100-Year-Old College Diploma Donated to Concord College
Athens, W.Va. - Mr. A. A. "Lon" Hopkins, Jr., Bluefield, W.Va., presented a 100-year-old Concord Normal School diploma to Concord College, February 7, 2000. He chose this year because it represented the 100-year anniversary of his father’s graduation from Concord Normal School. J. Douglas Machesney, Vice President for Development accepted the gift on behalf of the college. Mr. Hopkins also donated a framed photograph of his father to the school.
Hopkins' father, wife and one of his two sons attended Concord College. The 100-year-old diploma was awarded to Mr. Hopkins' father, A. A. Hopkins, Sr. He graduated from Concord Normal School, now Concord College, in June 1900.
He began teaching in the Bluefield City Schools in 1903. In 1915, he began his teaching career at Beaver High School and taught history until his retirement in 1945 at the age of 72. He continued as a substitute teacher until 1963, working 60 years as an educator. He was Assistant Superintendent of Beaver Pond District Schools in 1925-26, and served two terms in the West Virginia State Legislature in the late 30’s. Mr. Hopkins was the co-author of the first pension bill for West Virginia school teachers.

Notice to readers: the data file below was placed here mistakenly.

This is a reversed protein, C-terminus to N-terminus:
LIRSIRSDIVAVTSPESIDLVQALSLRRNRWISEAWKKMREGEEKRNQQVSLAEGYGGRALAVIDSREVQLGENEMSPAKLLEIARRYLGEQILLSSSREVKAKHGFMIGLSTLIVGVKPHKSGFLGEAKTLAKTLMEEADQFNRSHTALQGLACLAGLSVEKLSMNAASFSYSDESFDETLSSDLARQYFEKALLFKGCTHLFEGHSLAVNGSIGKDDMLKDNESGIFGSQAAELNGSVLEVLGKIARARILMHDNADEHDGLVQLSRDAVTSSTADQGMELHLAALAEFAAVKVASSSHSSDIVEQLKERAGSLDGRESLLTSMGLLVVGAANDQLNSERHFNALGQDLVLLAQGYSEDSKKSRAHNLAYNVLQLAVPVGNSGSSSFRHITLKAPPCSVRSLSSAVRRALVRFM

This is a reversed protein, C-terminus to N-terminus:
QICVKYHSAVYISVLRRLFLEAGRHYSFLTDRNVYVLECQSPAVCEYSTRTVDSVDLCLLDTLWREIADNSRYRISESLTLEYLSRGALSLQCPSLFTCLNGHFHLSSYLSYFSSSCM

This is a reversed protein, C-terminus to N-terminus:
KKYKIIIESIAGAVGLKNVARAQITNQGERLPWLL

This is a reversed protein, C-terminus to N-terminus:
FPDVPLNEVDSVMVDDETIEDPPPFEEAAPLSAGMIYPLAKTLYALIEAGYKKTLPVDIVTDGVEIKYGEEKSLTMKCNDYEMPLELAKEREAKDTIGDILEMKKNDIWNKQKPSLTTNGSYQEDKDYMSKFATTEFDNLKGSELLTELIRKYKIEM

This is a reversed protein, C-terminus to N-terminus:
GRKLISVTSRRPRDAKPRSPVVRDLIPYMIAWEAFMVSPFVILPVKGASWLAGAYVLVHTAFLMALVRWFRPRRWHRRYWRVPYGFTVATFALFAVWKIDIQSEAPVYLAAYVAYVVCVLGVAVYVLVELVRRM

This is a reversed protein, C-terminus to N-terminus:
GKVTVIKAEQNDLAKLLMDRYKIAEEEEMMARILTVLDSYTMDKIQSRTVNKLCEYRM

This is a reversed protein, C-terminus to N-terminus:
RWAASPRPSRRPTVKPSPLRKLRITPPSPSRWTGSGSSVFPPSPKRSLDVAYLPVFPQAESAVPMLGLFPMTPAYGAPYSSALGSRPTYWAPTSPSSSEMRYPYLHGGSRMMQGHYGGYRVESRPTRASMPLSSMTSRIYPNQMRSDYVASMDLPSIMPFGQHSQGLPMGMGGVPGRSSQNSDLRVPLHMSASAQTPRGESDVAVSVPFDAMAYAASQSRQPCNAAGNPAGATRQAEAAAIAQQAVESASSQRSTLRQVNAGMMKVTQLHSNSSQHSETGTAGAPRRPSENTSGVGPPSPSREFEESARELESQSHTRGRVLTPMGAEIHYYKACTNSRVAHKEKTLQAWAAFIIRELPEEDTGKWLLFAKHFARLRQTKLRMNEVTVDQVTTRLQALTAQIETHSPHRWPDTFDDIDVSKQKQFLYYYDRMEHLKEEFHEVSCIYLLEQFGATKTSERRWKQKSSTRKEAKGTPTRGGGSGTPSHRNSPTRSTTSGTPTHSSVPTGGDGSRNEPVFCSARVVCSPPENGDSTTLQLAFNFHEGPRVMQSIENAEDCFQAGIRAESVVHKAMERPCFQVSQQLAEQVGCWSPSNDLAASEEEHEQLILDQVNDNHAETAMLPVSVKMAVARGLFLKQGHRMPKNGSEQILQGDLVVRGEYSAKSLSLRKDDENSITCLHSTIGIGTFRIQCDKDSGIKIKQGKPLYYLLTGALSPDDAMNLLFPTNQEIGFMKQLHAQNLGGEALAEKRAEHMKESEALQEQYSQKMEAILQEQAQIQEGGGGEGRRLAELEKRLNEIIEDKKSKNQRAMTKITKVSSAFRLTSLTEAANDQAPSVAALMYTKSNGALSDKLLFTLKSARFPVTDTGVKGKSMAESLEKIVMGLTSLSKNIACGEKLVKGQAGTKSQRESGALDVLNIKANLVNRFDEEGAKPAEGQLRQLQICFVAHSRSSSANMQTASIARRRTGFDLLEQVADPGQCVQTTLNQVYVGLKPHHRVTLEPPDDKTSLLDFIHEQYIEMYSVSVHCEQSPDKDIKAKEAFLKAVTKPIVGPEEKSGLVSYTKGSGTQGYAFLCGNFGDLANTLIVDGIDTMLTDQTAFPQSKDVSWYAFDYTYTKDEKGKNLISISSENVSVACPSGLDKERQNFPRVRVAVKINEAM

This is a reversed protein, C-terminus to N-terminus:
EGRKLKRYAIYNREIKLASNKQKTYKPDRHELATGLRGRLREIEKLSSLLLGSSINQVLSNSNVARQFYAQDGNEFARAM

Mr. Hopkins, Sr. authored "The Genealogical History of the Hopkins, Farley, Cook, Keaton, and Brown Families." The book was published in 1964.
Mr. Hopkins, Jr. commented that he was very proud of his father’s achievements, and the fact that he received his education from Concord. He went on to say, "In 1945, my dad taught me history at Beaver. Some of the kids in class wanted me to get the key to my dad’s history tests. I knew that if my dad found out, that I would catch it from him, so I refused!"
The framed diploma and photograph will hang in the Alumni Lounge in the College Center.
For more information on how you can make a gift to the college, call 1-304-384-5317.
Concord College Notes: The Office of Development is responsible for fundraising, public relations, alumni relations, and marketing for the College. All West Virginia State Colleges have either Development or Advancement Offices that provide these types of services. The College’s endowment has grown from $125,000 to $15 million the past 12 years. Funds are used primarily for scholarships for students at Concord. More than 75% of the student population receives some sort of financial aid (scholarships and need-based federal financial aid); $9.7 million was awarded in the 98/99 school year and $12.2 million in 99/00, an increase of 26%.